Soaring price threatens weak euro countries

The oil price soared to a nine-month high yesterday, threatening to derail the efforts of Europe's weakest nations to pull themselves out of the economic mire and stoking inflation fears at home.

Sabre-rattling by Iran, which banned oil exports to Britain and France over the weekend, and further efforts by Beijing to boost Chinese growth pushed Brent crude up as far as $121.15 in early trade, the highest since last May.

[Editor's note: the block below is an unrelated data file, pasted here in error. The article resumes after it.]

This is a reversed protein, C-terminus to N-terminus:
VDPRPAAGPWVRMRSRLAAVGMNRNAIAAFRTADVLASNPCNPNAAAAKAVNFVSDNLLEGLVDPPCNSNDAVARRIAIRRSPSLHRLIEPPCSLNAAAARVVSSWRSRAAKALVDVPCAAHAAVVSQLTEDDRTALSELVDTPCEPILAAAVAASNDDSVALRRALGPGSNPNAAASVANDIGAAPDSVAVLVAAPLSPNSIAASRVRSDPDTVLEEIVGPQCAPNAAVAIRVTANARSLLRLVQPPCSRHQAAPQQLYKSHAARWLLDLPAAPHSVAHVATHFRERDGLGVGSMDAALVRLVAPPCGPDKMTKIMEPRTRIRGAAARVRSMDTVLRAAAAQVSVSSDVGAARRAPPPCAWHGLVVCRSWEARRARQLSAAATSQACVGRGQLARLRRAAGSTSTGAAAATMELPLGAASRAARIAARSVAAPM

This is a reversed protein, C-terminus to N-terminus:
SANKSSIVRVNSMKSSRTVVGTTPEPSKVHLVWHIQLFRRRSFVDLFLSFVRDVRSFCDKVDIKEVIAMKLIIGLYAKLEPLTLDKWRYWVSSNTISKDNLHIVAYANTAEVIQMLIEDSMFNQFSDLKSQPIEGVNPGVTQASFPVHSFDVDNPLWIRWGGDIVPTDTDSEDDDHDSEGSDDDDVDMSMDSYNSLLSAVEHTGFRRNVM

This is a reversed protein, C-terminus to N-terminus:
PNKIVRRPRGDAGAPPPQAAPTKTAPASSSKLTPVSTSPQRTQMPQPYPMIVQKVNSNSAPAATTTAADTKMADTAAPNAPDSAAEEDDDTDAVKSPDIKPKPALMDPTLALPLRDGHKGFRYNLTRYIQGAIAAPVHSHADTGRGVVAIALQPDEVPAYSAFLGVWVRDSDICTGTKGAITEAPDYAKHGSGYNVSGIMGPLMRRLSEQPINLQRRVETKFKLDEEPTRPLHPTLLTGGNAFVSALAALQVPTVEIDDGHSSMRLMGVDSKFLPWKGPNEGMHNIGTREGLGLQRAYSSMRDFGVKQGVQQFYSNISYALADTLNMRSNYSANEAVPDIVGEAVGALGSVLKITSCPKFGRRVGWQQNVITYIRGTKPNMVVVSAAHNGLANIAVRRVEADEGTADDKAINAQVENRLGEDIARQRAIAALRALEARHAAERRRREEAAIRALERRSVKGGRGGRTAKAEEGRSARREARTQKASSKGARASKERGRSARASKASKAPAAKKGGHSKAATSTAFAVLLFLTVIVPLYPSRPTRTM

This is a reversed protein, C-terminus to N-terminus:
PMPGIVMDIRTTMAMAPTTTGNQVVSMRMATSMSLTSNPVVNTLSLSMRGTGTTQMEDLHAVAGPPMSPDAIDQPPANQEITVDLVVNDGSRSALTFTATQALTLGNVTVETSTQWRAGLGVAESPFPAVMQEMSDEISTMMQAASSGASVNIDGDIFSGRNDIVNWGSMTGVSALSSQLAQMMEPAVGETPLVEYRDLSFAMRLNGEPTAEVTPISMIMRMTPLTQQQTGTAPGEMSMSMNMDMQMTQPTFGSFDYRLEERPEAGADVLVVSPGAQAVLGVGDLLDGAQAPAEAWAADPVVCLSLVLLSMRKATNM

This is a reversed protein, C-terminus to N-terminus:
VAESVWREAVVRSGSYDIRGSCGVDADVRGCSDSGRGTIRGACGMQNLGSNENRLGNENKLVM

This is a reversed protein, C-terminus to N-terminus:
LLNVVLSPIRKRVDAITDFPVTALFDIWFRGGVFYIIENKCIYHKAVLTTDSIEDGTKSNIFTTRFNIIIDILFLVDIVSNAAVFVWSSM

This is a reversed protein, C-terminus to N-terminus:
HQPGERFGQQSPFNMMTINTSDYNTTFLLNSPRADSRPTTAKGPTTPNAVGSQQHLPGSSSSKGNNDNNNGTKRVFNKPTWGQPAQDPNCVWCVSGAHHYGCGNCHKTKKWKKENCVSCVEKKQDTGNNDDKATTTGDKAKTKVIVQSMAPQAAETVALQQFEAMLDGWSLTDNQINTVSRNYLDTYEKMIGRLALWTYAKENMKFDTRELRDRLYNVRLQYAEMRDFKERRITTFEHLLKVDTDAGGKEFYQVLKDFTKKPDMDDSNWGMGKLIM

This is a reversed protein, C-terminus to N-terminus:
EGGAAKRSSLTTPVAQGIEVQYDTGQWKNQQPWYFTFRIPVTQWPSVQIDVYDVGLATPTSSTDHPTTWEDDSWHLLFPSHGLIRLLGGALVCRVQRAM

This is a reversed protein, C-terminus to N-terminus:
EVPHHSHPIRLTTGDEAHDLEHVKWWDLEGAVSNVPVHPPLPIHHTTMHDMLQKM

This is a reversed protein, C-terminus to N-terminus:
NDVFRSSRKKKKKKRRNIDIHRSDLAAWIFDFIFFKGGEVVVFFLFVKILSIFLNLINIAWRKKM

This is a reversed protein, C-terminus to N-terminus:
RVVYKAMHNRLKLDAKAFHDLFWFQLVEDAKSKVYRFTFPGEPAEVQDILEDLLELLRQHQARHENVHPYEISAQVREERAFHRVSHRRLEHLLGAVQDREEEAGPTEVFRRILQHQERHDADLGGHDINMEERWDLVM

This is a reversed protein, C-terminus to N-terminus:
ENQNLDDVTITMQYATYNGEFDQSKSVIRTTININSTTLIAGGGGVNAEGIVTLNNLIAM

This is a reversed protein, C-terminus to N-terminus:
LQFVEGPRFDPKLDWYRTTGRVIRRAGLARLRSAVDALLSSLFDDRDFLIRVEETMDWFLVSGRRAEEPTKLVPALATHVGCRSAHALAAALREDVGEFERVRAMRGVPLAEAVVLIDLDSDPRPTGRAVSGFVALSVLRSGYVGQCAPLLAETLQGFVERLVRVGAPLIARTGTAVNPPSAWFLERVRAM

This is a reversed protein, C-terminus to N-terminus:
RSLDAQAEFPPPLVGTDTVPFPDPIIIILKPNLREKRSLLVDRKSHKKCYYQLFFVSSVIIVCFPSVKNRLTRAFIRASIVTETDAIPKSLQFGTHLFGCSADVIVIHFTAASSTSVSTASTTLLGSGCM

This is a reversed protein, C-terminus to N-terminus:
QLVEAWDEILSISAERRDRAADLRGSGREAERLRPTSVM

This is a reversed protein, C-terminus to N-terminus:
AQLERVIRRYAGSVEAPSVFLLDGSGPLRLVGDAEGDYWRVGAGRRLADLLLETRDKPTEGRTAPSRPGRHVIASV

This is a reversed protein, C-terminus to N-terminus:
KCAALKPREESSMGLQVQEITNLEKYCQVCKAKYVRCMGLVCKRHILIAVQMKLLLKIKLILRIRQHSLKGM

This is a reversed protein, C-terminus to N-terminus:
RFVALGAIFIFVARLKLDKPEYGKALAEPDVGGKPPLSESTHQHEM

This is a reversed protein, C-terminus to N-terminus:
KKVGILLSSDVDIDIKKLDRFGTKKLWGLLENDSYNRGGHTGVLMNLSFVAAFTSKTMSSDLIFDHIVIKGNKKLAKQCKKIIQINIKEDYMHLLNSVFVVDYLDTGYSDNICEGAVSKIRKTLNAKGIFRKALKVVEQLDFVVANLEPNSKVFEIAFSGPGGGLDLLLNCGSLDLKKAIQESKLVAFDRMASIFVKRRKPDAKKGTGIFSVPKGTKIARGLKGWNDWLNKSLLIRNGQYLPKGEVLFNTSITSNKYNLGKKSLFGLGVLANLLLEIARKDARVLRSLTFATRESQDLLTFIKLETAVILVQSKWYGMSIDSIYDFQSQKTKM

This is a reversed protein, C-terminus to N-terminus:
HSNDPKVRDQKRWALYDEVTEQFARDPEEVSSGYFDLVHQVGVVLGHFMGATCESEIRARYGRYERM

Iran, facing international sanctions over its nuclear programme, is the world's second-biggest exporter of crude oil. Its action against Britain and France is largely symbolic because Britain buys virtually no oil from Iran and France's imports are minimal.

But analysts warned the impact could be far greater if Iran chose to extend its ban on crude exports to Italy, Spain and Greece when European Union sanctions kick in on 1 July.

Greece imports nearly a third of its oil from Iran while around one in eight of every barrel of crude imported by Italy and Spain comes from the Persian state.

David Morrison, a senior markets strategist at GFT, said oil could rise to $127 a barrel after breaching $120.

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